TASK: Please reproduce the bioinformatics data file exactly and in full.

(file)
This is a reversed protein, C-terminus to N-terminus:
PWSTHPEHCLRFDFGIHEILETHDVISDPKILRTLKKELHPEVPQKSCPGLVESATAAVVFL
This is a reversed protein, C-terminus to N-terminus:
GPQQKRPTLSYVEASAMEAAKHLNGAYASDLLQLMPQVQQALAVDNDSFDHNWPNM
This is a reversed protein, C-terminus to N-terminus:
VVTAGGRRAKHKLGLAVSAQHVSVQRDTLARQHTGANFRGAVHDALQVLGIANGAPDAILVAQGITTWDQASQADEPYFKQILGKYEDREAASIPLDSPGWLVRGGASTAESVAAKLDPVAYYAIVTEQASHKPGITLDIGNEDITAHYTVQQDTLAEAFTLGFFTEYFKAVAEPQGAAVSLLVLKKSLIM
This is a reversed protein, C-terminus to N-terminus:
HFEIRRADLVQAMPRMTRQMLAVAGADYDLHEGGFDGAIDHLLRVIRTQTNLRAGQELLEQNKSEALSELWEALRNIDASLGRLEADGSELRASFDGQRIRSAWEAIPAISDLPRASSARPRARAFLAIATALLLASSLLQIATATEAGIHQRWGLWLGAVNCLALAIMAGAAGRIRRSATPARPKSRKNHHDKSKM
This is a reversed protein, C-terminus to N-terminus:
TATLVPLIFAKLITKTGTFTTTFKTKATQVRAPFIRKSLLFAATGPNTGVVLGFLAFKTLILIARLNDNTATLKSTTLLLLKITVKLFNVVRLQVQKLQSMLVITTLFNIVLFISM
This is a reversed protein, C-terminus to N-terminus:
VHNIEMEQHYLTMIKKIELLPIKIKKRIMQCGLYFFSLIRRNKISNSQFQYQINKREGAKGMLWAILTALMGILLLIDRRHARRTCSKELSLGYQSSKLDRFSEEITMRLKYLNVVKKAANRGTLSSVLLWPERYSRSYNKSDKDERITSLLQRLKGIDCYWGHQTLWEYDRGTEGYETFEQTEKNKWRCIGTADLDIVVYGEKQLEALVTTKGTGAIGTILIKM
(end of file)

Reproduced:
This is a reversed protein, C-terminus to N-terminus:
PWSTHPEHCLRFDFGIHEILETHDVISDPKILRTLKKELHPEVPQKSCPGLVESATAAVVFL
This is a reversed protein, C-terminus to N-terminus:
GPQQKRPTLSYVEASAMEAAKHLNGAYASDLLQLMPQVQQALAVDNDSFDHNWPNM
This is a reversed protein, C-terminus to N-terminus:
VVTAGGRRAKHKLGLAVSAQHVSVQRDTLARQHTGANFRGAVHDALQVLGIANGAPDAILVAQGITTWDQASQADEPYFKQILGKYEDREAASIPLDSPGWLVRGGASTAESVAAKLDPVAYYAIVTEQASHKPGITLDIGNEDITAHYTVQQDTLAEAFTLGFFTEYFKAVAEPQGAAVSLLVLKKSLIM
This is a reversed protein, C-terminus to N-terminus:
HFEIRRADLVQAMPRMTRQMLAVAGADYDLHEGGFDGAIDHLLRVIRTQTNLRAGQELLEQNKSEALSELWEALRNIDASLGRLEADGSELRASFDGQRIRSAWEAIPAISDLPRASSARPRARAFLAIATALLLASSLLQIATATEAGIHQRWGLWLGAVNCLALAIMAGAAGRIRRSATPARPKSRKNHHDKSKM
This is a reversed protein, C-terminus to N-terminus:
TATLVPLIFAKLITKTGTFTTTFKTKATQVRAPFIRKSLLFAATGPNTGVVLGFLAFKTLILIARLNDNTATLKSTTLLLLKITVKLFNVVRLQVQKLQSMLVITTLFNIVLFISM
This is a reversed protein, C-terminus to N-terminus:
VHNIEMEQHYLTMIKKIELLPIKIKKRIMQCGLYFFSLIRRNKISNSQFQYQINKREGAKGMLWAILTALMGILLLIDRRHARRTCSKELSLGYQSSKLDRFSEEITMRLKYLNVVKKAANRGTLSSVLLWPERYSRSYNKSDKDERITSLLQRLKGIDCYWGHQTLWEYDRGTEGYETFEQTEKNKWRCIGTADLDIVVYGEKQLEALVTTKGTGAIGTILIKM